||Recipient preparation: The development of aggressive preparative regimens has improved
outcome by reducing the incidence of rejection and relapse. These regimens have increased
antitumor or antileukemic potential as well as delivered superior myeloablation, necessary
to destroy the host marrow and make room for the donor graft without compromising the
marrow stromal elements essential for engraftment. Preparative regimens also suppress the
patient's immune system to allow for acceptance of the graft.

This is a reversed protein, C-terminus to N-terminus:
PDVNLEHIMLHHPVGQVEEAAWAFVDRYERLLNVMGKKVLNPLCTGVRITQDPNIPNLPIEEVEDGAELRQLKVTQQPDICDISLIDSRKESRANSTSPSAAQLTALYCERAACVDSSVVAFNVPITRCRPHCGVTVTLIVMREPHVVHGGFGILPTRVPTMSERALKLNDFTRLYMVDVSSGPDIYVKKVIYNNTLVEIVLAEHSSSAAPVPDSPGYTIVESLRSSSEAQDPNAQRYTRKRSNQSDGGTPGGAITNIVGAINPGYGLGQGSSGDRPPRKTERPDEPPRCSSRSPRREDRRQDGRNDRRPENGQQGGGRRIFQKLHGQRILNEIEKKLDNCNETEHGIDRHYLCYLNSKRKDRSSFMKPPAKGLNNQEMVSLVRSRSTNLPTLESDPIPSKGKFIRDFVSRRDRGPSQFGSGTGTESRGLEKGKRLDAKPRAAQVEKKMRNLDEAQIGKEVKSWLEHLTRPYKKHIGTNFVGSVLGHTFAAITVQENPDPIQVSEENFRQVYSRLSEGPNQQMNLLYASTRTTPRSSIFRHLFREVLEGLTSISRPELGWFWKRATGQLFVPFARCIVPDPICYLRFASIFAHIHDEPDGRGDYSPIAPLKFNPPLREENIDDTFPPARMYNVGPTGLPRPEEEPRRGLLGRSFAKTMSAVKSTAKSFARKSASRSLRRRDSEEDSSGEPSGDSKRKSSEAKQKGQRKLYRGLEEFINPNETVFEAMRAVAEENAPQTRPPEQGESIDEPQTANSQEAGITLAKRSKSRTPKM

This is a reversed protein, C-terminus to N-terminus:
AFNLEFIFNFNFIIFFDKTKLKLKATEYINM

Patients are given high
dosages of cyclophosphamide and/or total body irradiation in standard preparation
regimens. The rejection rate is < 5% in transplants for leukemia patients from
HLA-identical donors. For multiply transfused patients with aplastic anemia, the rejection
rate has also been significantly decreased because of increased immunosuppression during
transplant induction. The two most common preparative regimens are high-dosage
cyclophosphamide (eg, 60 mg/kg/day for 2 days) and total body irradiation or a regimen of
busulfan (eg, 4 mg/kg/day for 4 days) and cyclophosphamide without total body irradiation.
Other drugs (eg, etoposide and cytarabine) are sometimes added to these transplant
regimens to maximize antitumor properties, myeloablation, and immunosuppression.